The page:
Tips And Tools Tuesday – A Vintage Machine, Some Elbow Grease, and Some Oil

I didn’t set out to be a collector of sewing machines. It just happened.

For 35 years I had one sewing machine. A Singer that my husband bought for me the first year we were married.

This machine runs beautifully and it has never given me any trouble. I have, however, worn down the disc inside that changes it from sewing a straight seam to a zig-zag seam. It has worn slightly down so that it no longer has a perfectly straight seam. There is an, ever so slight, zig-zag. I took it apart and that’s when I discovered the worn disc. I’ve searched for that part online, to no avail.  I still use it. Not for piecing a quilt, because that slight wobble takes up a smidge of fabric and throws off the seam allowance. But it still sews home decorating items and clothing beautifully!

Not too long after discovering the “wobble” to the straight stitch on my beloved machine, my precious mother-in-law gave me her old sewing machine. Guess what it does. Only straight stitch!  Problem solved!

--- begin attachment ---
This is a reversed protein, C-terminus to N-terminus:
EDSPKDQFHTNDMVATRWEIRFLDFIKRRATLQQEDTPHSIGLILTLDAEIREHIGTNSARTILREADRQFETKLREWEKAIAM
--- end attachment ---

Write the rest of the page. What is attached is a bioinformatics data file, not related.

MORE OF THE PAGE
This machine is old, but, it’s heavy and very well made. It is so quiet and smooth when it stitches. I love it. I keep it set up at my sewing station and do most of my piecing on it.

About a year later, one of my awesome sons-in-law, said they’d been cleaning out his grandparents storage shed and found his Maw Maw’s old machine. He asked if I’d like to have it. Sure! I really didn’t need another machine, but, I always liked his grandmother and would love to have something that belonged to her.

They couldn’t find a peddle or power cord, just the machine. I ordered a power cord/ peddle for it and it works great! I didn’t use it much until I wanted to learn to make rope bowls. I tried my trusty first sewing machine. it did NOT like to sew such thickness! I couldn’t use “Mom’s”, because it was only straight stitch. I noticed that this one had an adjustable presser foot so I thought I’d give it a try. Bingo! It worked great! I’ve made several bowls and even took it to a sewing class for others to make bowls on.